Monday, August 28, 2006


Saturday at the SuperEx

I love fall fairs. I totally don't get people who haven't been to the fair in years - how can you not love them? Since I was a little girl, I don't think I've missed a year. I'll admit, I love the Western Fair, in my hometown of London, Ontario, best of them all. London's inability to shake off its agricultural background makes the Western Fair a true fall fair with lots of livestock barns and pavillions full of exhibitors selling all manner of weird stuff, from hot tubs to acres of land on the moon.

The SuperEx is Ottawa's our region's biggest fall fair, but there are probably a dozen more in each of the small outlying communities like Metcalfe, Richmond, and Navan. It's the inconveniently-located SuperEx that I never miss, though. It rarely changes, and that probably has a lot to do with why I love it so. And yet, this year was undoubtably one of the best years ever.

I don't ride the midway rides much anymore, but now the boys are old enough to enjoy them, and I get to ride the merry-go-round for free and without feeling a little self-conscious. I did feel a little self-conscious riding bareback on a pony with Simon, but that was only because the 12-year-old girl leading the horse seemed overly concerned about my welfare, and her partner held on to my leg more tightly than they held on to Tristan riding by himself ahead of us. (And trying to hold on to a pony with your knees while balancing a two-year-old in front of you and still looking confident in your equestrian skills for the full five minute duration of the ride is more complicated than it looks - my knees still hurt.)

This year was the first time we were told that Tristan was too big to ride on a ride. Too big. He's four years old, for goodness sake. And it didn't look like a baby ride by any stretch of the imagination - it was a bunch of little cars made up to look like heavy machinery like backhoes and dump trucks and whatnot. What four year old wouldn't love to do that?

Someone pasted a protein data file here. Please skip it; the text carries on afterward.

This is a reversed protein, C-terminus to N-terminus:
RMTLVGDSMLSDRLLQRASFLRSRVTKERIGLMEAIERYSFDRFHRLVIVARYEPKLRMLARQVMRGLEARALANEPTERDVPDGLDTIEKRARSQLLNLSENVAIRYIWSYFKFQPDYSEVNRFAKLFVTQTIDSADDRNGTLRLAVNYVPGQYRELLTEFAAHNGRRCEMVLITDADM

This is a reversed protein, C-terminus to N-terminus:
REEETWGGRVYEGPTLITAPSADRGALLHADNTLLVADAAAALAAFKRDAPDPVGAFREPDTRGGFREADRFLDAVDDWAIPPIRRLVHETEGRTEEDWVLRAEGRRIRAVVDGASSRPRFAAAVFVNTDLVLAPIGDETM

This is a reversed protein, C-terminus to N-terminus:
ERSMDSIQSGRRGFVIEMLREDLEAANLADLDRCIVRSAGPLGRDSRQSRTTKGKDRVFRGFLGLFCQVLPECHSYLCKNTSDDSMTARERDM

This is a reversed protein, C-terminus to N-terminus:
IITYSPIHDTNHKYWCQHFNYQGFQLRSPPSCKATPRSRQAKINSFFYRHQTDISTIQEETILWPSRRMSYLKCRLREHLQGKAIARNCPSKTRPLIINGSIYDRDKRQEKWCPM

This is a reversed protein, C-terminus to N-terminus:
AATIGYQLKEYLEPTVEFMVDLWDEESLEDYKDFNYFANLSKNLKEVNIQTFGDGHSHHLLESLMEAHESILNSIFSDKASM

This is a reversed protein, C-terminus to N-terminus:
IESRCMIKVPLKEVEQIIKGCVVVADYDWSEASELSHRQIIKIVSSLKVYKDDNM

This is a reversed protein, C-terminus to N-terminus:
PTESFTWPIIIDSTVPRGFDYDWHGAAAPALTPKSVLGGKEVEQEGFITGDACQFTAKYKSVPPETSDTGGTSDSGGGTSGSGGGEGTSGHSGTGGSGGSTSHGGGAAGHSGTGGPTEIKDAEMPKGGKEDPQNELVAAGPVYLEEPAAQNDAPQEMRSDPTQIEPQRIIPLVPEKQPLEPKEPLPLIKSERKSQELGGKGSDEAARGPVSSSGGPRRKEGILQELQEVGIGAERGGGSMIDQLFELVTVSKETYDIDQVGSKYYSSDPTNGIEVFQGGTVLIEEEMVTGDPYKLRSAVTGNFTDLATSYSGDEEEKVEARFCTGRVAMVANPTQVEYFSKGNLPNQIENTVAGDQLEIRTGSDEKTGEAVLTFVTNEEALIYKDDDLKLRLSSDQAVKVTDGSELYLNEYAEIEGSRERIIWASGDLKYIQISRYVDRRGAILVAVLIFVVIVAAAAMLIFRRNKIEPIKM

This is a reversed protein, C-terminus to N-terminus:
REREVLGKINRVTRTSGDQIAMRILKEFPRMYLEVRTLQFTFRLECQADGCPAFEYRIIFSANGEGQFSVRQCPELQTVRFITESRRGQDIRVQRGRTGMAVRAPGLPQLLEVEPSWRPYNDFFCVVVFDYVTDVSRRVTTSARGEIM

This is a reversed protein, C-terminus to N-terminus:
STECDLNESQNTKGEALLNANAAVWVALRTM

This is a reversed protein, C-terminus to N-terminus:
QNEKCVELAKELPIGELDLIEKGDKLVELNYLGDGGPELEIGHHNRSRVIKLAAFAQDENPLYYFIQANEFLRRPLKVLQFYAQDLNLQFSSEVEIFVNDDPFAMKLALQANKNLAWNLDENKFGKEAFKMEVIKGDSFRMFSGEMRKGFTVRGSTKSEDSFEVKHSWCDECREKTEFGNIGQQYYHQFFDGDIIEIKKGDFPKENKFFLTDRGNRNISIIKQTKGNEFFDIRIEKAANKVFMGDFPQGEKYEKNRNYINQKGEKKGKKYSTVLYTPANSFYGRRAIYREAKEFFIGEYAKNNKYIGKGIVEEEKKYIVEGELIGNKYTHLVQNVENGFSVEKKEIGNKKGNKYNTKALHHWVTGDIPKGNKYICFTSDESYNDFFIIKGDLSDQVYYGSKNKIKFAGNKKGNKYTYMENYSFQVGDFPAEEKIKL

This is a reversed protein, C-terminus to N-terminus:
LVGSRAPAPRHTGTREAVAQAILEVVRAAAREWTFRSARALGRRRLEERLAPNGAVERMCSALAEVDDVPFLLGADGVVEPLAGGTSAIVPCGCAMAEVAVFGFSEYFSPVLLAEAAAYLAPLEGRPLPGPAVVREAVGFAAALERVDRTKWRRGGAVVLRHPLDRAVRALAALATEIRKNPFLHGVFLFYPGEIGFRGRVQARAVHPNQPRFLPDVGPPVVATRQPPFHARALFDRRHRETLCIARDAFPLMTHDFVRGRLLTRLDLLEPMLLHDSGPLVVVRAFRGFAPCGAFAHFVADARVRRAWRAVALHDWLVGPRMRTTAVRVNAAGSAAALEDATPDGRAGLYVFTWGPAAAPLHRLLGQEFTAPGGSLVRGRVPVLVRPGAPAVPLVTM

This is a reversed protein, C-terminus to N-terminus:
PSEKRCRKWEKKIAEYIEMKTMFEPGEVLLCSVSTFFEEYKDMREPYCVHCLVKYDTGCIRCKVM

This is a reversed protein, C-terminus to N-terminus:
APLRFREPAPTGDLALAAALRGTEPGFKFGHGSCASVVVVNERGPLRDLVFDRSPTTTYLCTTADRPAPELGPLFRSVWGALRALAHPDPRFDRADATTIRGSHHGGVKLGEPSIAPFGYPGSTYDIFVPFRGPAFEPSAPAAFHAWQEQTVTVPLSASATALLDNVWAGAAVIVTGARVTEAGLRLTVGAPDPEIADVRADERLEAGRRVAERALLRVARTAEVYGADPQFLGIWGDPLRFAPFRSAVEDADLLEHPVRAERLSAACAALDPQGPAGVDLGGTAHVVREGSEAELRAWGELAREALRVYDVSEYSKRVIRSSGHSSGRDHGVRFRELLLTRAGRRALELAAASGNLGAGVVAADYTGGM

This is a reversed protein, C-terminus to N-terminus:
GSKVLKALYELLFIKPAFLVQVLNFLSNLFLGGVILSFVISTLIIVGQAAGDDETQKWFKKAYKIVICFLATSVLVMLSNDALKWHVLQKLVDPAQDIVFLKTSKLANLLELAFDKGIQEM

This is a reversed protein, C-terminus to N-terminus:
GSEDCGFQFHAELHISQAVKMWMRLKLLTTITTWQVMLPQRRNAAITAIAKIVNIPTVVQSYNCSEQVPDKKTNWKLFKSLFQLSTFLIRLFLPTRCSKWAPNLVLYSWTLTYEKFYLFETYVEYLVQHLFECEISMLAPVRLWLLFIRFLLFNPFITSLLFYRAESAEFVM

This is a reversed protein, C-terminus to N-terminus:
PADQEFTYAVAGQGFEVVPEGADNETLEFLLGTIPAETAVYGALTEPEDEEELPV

They were both big enough to walk through the fun house by themselves, which I personally thought was a bad idea. They were fine all the way through, but Simon looked increasingly distressed at the noise, and the traffic backed up behind him as he oh-so-slowly navigated the shifting floor panels. I finally had to go in and rescue him to get him through the rolling barrel of a tunnel at the exit. It brought back memories of being scared half to death and getting stuck in a haunted house back when I was eight or nine, and standing at a window crying until my dad came in and escorted me out.

If I had to choose one thing, I'd say it was the games that I love the most. I like the squirt-the-clown's mouth games, and the roll-the-balls to move your gravatar games, and especially the bet-on-the-horses game where you win loonies instead of dollar-store toys. The big hit for the boys this year was a shiny, multicoloured bead necklace remnant of Mardi Gras. Who would have guessed?

I love the exhibitions, too, especially the animal ones. We were admiring this large yellow snake when the handler draped her (him?) across my shoulders. Very cool, but it was a struggle convincing Beloved to come close enough even to snap this picture.

The most amazing part of the day was how the boys behaved. Granny and Papa Lou were with us, so the boys were deprived of nothing that caught their eyes, but they seemed to take everything with a grace that I don't see every day. I was so proud of Tristan's attitude, especially toward Simon. It's easy to get caught up in the excitement of the noise and the lights and everything else, but his manners never failed. He was especially considerate of Simon, too, making sure he saw the cool stuff and helping him on and off the rides. A whole day at the fair with no squabbles - I didn't think it was possible.

Best day at the fair ever, no doubt. Even the long walk back to the car, parked a few blocks away in the leafy district, was pleasant. Even Tristan seemed aware of the magic, as he referred again and again to our "most special day" at the fair.

Sure, you can complain about the cost, or the noise, or the inconvenience, but I would - and will - do it all over again just to make sure the boys' mental photo albums are filled with happy days like these.